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Contents - December 2012

Special Report
The global market 2011
While operating conditions are still challenging in many countries, this year’s report on the eight key ELT markets in 2011 has unveiled signs of growth – albeit small – with overall revenue and student numbers increasing. Bethan Norris reports.

Agency Survey
German consistency
It was another positive year for the German outbound student market, with agents reporting good growth figures over the last 12 months. And yet again, German clients prove they have a variety of reasons for studying abroad.

Tertiary Focus
Postgraduate study in Canada
With a vast array of subject areas on offer and the promise of post study work rights, Canada’s postgraduate course providers are popular with overseas students, as Nicola Hancox reports.

Vocational Focus
Specialised dentistry
IOne of the more specialised programme types, budding and existing dentistry practitioners are willing to study overseas at the best schools to get ahead in their careers. Claire Twyman finds out more.

Secondary Focus
Advising on the UK
UK boarding school placements were buoyant with 50 per cent of agents taking part in this year’s survey recording an increase in this sector over the last 12 months. A-level courses also increased in popularity compared with our 2010 survey.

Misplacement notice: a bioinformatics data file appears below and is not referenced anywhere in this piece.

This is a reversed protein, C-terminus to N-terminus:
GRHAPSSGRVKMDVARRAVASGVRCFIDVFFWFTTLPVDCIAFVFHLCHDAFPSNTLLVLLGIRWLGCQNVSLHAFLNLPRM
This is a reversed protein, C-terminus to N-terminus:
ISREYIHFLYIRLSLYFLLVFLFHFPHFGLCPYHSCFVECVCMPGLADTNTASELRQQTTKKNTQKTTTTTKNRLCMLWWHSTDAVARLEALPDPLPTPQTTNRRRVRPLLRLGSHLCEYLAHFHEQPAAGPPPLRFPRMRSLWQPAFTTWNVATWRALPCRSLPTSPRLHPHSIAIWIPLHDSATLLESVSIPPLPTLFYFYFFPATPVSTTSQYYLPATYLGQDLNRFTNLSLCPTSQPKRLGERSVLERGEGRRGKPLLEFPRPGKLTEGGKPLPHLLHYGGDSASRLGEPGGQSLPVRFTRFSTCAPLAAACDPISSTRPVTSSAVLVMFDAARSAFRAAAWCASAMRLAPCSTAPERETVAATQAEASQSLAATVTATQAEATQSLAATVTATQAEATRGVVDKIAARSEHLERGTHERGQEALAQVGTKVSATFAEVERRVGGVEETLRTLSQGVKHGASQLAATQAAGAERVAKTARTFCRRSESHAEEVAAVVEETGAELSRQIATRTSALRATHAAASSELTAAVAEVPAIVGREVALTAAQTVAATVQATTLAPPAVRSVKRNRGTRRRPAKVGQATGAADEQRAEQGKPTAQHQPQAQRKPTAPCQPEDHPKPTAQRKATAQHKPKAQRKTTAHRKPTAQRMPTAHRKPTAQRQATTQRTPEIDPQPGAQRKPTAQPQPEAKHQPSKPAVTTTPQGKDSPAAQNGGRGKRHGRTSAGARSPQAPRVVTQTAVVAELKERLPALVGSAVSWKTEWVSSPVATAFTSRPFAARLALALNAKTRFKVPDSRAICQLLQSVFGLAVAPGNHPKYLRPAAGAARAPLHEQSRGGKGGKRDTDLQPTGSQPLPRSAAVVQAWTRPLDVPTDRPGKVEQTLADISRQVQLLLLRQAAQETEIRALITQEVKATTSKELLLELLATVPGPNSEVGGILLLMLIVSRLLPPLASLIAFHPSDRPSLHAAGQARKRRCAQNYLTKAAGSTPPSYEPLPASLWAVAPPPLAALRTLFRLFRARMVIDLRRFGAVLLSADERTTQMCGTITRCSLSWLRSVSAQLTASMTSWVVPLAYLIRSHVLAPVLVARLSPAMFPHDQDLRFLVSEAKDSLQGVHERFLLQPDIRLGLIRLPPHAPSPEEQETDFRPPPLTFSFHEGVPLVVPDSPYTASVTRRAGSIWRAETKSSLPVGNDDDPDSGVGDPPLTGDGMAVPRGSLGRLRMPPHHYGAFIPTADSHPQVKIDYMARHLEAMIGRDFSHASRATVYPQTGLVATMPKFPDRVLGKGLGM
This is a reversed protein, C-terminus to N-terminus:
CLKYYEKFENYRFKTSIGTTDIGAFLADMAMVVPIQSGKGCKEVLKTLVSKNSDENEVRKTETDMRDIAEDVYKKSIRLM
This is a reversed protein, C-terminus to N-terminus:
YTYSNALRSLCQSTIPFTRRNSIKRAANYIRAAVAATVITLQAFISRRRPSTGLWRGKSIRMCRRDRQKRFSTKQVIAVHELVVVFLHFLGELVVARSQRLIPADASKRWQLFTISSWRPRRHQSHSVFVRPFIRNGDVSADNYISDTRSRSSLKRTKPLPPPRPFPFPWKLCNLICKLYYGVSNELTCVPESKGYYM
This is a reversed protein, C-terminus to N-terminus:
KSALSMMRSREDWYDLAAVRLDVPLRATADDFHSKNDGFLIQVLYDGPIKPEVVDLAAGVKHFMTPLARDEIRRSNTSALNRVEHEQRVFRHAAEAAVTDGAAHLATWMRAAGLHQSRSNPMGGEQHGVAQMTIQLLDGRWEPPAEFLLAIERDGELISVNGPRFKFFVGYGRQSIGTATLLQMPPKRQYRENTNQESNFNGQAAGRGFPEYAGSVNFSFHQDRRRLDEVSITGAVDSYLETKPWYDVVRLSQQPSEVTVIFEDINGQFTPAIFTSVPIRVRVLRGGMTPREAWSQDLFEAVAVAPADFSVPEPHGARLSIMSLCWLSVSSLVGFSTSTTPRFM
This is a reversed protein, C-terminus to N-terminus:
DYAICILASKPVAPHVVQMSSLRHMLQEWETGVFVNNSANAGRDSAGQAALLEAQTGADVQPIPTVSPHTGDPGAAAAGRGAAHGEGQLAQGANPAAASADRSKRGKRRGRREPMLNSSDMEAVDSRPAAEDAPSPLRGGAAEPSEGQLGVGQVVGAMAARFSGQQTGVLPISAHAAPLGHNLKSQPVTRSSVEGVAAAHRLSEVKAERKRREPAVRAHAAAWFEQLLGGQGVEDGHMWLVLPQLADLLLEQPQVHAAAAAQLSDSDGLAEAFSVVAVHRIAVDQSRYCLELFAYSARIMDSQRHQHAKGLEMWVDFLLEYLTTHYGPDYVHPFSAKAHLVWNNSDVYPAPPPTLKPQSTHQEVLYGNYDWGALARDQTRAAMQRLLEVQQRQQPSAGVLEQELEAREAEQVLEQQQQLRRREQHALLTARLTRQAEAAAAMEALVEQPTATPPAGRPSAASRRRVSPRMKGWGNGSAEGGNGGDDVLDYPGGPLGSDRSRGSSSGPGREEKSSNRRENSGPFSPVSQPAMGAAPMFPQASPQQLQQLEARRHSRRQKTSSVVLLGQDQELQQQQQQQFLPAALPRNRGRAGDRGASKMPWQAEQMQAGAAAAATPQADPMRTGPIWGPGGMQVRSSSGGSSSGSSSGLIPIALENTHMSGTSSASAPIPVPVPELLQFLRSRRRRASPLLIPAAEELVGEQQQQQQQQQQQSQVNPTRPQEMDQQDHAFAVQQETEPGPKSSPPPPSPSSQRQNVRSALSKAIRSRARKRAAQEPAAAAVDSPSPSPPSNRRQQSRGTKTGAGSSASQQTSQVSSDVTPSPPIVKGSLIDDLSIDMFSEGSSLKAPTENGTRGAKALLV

Secondary Focus
Agents on boarding schools
Recruiting students for boarding schools requires some differing approaches to other sectors. Matthew Knott surveys agents about how they build and maintain partner relationships.

Stunning South Africa
South Africa, aptly nicknamed the rainbow nation, offers overseas students a mix of interesting culture, stunning scenery and much more, as Claire Twyman reports.

City Focus
Auckland life
With all the attractions of a major city, a relaxed lifestyle and with beaches and stunning scenery only a stone’s throw away, Auckland proves a popular destination with overseas students, as Jane Vernon Smith observes.

Japan bounces back
With new business trends and courses, particularly in business provision, the Japanese language market is showing positive signs of growth, discovers Matthew Knott.

Market Analysis
Italy makes waves
Learning the Italian language in Italy continued to be a popular option for students in 2012, with new student markets and diverse course offerings ensuring a steady stream of new clients at language schools. Bethan Norris finds out more.

German in Austria and Switzerland
For those considering learning German abroad, the charming Alpine cultures of Austria and Switzerland have a certain appeal, as Nicola Hancox finds out.

Getting together

Australian colleges lose ASQA registration
BAC launches new accreditation schemes
English UK holds Jordan fair
Record Alphe Russia event
New language school to open in Malta
ILSC Sydney in Australia moves to new campus
New Zealand signals visa processing changes

News Round Up
Australian conferences focus on international education
Abbey College acquires London school
CCEL to provide English pathways in Canterbury
New online platform for schools and agents
Le Cordon Bleu opens doors in New Zealand
New accommodation brand and options in Australia
EAQA becomes a Felca member